DOE and NRC Have Different Security Requirements for Protecting Weapons-Grade Material from Terrorist Attacks
GAO-07-1197R: Published: Sep 11, 2007. Publicly Released: Sep 25, 2007.
In terrorists' hands, weapons-grade nuclear material--known as Category I special nuclear material when in specified forms and quantities--can be used to construct an improvised nuclear device capable of producing a nuclear explosion. Responsibility for the security of Category I special nuclear material is divided between the Department of Energy (DOE) and the Nuclear Regulatory Commission (NRC). Specifically, DOE and the National Nuclear Security Administration (NNSA), a separately organized agency within DOE, are responsible for overseeing physical security at government-owned and contractor-operated sites with Category I special nuclear material. NRC, which is responsible for licensing and overseeing commercially owned facilities with nuclear materials, such as nuclear power plants, is responsible for regulating physical security at those licensees that store and process Category I special nuclear material under contract, primarily for DOE. Because of the risks associated with Category I special nuclear material, both DOE and NRC recognize that effective security programs are essential. The key component in both DOE's and NRC's security programs is each agency's design basis threat (DBT)--classified documents that identify the potential size and capabilities of terrorist threats to special nuclear material. To counter the threat contained in their respective DBTs, both DOE sites and NRC licensees use physical security systems, such as alarms, fences, and other barriers; trained and armed security forces; and operational security procedures, such as a "two-person" rule that prevents unobserved access to special nuclear material. In addition, to ensure DBT requirements are being met and to detect potential security vulnerabilities, DOE and NRC employ a variety of other measures, including inspection programs; reviews; and force-on-force performance tests, in which the site's security forces undergo simulated attacks by a group of mock terrorists. Over the past several years, we have raised concerns about certain aspects of security at DOE sites and at NRC-regulated commercial nuclear power plants. In this context, you asked us to determine (1) whether DOE's and NRC's requirements for protecting Category I special nuclear material from terrorist threats differ from one another; (2) the reasons for any differences between these requirements; and (3) if, as a result, there are differences between how NRC-licensed facilities that store and process Category I special nuclear material and how DOE facilities that store and process Category I special nuclear material are defended against a terrorist attack.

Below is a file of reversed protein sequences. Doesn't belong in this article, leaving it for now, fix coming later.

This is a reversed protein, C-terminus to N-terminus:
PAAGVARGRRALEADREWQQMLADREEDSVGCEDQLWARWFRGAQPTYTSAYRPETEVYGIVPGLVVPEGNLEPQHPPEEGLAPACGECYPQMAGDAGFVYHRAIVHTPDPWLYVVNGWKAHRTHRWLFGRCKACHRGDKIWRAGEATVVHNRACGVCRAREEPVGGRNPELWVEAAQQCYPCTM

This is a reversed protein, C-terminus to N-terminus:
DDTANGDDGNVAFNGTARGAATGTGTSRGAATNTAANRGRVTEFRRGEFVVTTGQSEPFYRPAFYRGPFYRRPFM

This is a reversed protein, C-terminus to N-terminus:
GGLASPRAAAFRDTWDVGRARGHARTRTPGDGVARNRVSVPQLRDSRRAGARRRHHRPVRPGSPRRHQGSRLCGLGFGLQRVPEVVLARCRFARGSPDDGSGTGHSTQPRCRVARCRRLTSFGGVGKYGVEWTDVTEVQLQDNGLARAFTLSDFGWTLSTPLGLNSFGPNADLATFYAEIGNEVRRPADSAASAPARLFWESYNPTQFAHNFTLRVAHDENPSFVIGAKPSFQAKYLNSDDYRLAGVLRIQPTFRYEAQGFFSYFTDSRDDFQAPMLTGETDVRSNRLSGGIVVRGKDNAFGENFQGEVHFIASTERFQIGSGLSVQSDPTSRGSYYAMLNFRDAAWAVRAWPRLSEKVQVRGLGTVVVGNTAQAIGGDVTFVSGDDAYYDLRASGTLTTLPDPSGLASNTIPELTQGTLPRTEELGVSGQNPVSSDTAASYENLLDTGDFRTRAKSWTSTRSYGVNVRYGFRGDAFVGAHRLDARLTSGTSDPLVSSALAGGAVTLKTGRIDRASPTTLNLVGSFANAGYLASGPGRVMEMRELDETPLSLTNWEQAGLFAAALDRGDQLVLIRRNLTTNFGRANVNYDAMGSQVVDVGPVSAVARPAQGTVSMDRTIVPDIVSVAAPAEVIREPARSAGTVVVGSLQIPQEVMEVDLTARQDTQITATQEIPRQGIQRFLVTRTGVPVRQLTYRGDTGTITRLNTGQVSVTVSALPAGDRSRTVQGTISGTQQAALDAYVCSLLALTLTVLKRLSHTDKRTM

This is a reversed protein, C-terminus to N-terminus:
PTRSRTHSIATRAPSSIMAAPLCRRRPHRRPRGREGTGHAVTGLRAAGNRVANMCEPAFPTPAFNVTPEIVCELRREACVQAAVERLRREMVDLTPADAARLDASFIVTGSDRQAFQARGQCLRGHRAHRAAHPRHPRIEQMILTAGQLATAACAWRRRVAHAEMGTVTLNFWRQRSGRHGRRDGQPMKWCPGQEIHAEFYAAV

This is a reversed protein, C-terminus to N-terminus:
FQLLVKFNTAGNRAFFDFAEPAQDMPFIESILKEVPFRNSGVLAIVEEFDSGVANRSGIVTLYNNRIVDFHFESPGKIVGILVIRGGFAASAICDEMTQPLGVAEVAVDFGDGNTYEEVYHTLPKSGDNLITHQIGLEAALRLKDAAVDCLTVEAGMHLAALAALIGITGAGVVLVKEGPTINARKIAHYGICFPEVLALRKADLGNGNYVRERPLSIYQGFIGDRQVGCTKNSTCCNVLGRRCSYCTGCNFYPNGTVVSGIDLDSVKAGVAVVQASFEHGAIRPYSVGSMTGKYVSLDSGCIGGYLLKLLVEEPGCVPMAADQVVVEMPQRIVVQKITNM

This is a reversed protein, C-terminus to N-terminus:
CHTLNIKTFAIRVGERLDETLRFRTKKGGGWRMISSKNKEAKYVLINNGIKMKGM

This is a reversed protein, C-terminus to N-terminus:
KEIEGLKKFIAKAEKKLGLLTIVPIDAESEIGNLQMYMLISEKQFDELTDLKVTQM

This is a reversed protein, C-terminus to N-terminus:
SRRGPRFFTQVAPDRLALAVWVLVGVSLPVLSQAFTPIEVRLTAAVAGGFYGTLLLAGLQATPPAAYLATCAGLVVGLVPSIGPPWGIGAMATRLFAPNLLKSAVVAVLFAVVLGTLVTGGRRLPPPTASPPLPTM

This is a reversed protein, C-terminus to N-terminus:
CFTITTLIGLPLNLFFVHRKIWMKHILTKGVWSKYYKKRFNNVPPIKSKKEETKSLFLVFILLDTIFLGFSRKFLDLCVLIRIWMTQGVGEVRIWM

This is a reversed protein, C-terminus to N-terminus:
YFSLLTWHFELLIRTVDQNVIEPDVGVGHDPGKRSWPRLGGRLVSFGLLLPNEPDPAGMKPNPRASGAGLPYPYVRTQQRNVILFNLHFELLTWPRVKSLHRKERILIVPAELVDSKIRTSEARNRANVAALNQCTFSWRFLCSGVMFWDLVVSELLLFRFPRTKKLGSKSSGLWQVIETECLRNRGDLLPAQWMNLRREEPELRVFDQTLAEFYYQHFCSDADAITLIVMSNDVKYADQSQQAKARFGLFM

Several factors have contributed to the differences between DOE's and NRC's DBTs. First, a key document used in the development of DOE's DBT was the Postulated Threat to U.S. Nuclear Weapon Facilities and Other Selected Strategic Facilities (Postulated Threat). The Postulated Threat is developed by the U.S. intelligence community, principally the Department of Defense's Defense Intelligence Agency, and the security organizations of several different agencies, including DOE and NRC. The most recent Postulated Threat, issued in 2003, identified, among other things, the most likely threats to U.S. facilities with Category I special nuclear material. While NRC participated in the development of the Postulated Threat, NRC believes that the Postulated Threat does not apply to commercial nuclear facilities such as its licensees. Second, DOE and NRC also differ in their consideration of other intelligence information in developing their DBTs. In this context, NRC has developed its DBT to be within the range of what it has determined are the limitations that a private guard force can reasonably be expected to defend against. Specifically, NRC believes that the defense against threats not contained in its DBT is the responsibility of the federal government, in conjunction with state and local governments. Finally, even though they did so in the past, since September 11, 2001, DOE and NRC have not fully cooperated in sharing classified information on potential misuse of Category I special nuclear material. Reflecting the differences in their respective DBTs, we found differences in the actions DOE sites and NRC licensees are taking to increase their preparedness to defeat a large and sophisticated terrorist attack. For example, currently, NRC licensees do not have the same legal authority as DOE sites to acquire heavier weaponry, such as fully automatic weapons, or the same legal authority to use deadly force to protect special nuclear material. NRC is pursuing new regulations, authorized by the Energy Policy Act of 2005, to allow its licensees to use automatic weapons, but expects to take from 1 to 2 years to issue such regulations. At the same time, DOE is implementing plans that, if fully realized, will further increase security at its sites. These plans include developing and deploying improved security technologies; consolidating special nuclear material into fewer, better protected locations; and providing better training and equipment for its security forces. Finally, DOE has better developed tools for assessing security preparedness and understanding vulnerabilities, such as computer modeling and force-on-force testing programs that simulate terrorist attacks on facilities. However, NRC is in the process of adopting computer modeling and implementing a new force-on-force testing program.